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Home Brew Forums > Home Brewing Beer > Bottling/Kegging > Serving Pressure vs. Force Carb Pressure
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Old 02-15-2011, 09:32 PM   #21
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This site give a lot of explanation and calculations for figuring line length, so you dont have to change the psi.

http://www.byo.com/stories/technique...vanced-brewing

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Old 02-15-2011, 09:53 PM   #22
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Originally Posted by Bobby_M View Post
That's exactly why "serving pressure" should be stricken from brewing vocabulary. Balance the serving line and Chart equilibrium pressure = Serving pressure.
Exactly. In a properly balanced system, you serve at the same pressure you carb at. My primary regulator is pretty much always set at 12 PSI (I have dual regs for the occasional hefe or other beer that wants a few more bubbles).
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Old 02-15-2011, 11:22 PM   #23
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So for something like a wheat beer that carbs at 23psi at 40 degrees...you would carb and serve this at 23psi? I would assume that you would need a longer line to serve this beer, no?
23 psi may be a bit hot, but if that is how you like it. Unfortunately the best answer to this question is to spend a bit more money. I will often enough have a hef, saison, belgian, etc that should be carbed at a higher level. I keep my keezer at 38 degrees. After my main regulator which I keep around 10-11 psi, I feed down to a secondary regulator that I will set at a higher level, say 15-18 psi. I then use 15 foot lines to dispense from these higher carbonated kegs.

I also have a split before the first regulator into my keezer that comes right off the co2 bottle regulator. I keep the co2 bottle regulator at 20-25 psi. I use this first line if I am short on time and need to get something up to carbonation in 2 or 3 days.

So in effect I can run at 3 different pressures inside my keezer depending on which lines I hook up. Of course this requires 3 regulators which is the down side, but it keeps life simple for carbing different styles.
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Old 02-16-2011, 01:38 AM   #24
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Some carb, ferment, condition, lager, etc... in separate units than they serve in. Typically not a big difference in temp, but if you're carbing at a certain temp and want to be to style or your preference for that particular beer you may be serving it at a higher temp. My porter can be carbed much colder than I would prefer to serve it at for instance. You may be lagering one beer while carbing another in that same vessel. Once the carbing is complete you'd then transfer that beer to your serving vessel.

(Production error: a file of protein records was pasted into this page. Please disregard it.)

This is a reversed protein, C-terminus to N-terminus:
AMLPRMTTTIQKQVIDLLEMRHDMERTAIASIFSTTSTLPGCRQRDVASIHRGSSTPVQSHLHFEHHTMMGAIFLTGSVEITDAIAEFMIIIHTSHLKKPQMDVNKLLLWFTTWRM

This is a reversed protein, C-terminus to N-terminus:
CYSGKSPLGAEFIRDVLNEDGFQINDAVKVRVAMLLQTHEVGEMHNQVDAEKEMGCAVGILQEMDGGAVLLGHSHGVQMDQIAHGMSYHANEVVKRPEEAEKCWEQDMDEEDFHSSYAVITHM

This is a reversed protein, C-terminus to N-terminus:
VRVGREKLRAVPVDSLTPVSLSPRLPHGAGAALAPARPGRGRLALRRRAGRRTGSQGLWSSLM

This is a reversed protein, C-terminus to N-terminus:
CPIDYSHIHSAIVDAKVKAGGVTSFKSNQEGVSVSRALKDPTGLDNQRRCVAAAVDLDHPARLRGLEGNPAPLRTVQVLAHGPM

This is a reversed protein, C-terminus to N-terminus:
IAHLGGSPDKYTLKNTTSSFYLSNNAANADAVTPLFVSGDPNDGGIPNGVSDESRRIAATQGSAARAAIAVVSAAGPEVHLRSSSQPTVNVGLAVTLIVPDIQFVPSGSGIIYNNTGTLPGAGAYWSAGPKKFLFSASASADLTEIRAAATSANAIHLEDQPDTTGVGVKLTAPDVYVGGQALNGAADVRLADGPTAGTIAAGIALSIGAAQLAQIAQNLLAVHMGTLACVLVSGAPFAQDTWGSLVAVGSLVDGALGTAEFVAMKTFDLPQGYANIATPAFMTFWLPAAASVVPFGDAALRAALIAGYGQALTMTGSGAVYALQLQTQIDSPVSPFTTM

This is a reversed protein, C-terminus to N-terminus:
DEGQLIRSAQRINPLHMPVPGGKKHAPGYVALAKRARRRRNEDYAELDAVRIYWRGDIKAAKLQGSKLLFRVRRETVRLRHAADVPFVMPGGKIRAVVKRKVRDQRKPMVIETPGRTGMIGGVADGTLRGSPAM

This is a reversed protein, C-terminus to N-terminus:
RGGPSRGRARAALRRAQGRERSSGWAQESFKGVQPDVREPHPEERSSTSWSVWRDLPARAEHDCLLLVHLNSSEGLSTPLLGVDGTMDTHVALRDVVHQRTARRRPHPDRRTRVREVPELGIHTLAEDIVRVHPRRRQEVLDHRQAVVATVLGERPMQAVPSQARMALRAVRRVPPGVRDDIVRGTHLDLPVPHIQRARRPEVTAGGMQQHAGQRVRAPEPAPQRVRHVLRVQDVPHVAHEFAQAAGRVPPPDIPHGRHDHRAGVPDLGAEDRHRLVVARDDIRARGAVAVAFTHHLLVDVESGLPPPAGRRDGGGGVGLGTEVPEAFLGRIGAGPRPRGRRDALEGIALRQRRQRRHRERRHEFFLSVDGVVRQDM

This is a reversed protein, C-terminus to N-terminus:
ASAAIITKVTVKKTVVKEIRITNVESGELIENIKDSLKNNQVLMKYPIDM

An example, if you carb at 35 degrees and want the beer to have 2.5 volumes co2 then you set it at 10 PSI in your carbing vessel. If you then go to serve that beer in your serving vessel and it's set at 40 degrees you would then need to adjust to 12 PSI in order to stay at 2.5 volumes of co2.

Most people do not have this kind of setup, but it's not all that out of the ordinary.

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Old 02-16-2011, 03:20 AM   #25
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I'm pretty new to kegging myself. For my last two beers, IPA and Hefe, I have force carbonated at about 40psi for about 1 and a half days, release the pressure and bring up to serving. It's usually pretty close to perfectly carbonated and from there just let it naturally carbonate a little more at the +\- 10psi service depending on beer style.

May not be the perfect way to do it but it's a fast way if your in a pinch.

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Old 02-16-2011, 04:01 AM   #26
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Another benefit of the set and forget method is that the extra time will let the beer condition, settle and clarify a little before serving.

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Old 02-16-2011, 06:12 PM   #27
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Me too. I don't have a different "serving" pressure- what a pain that would be!

I want a beer- I'd have to open the kegerator, turn off the gas, purge the keg, reset to a low pressure. Then, I want a different beer. Do the same thing for that keg. When I'm done for the night, go back and turn up the pressure on the kegs I just used. Ugghh
I like my system! Keg a beer. Put it in the kegerator with the others. Drink whatever I want whenever I want out of any faucet. When a keg is empty, take it out and keg a new beer. Repeat.
Sounds like a damn good plan.
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Old 08-22-2012, 07:15 PM   #28
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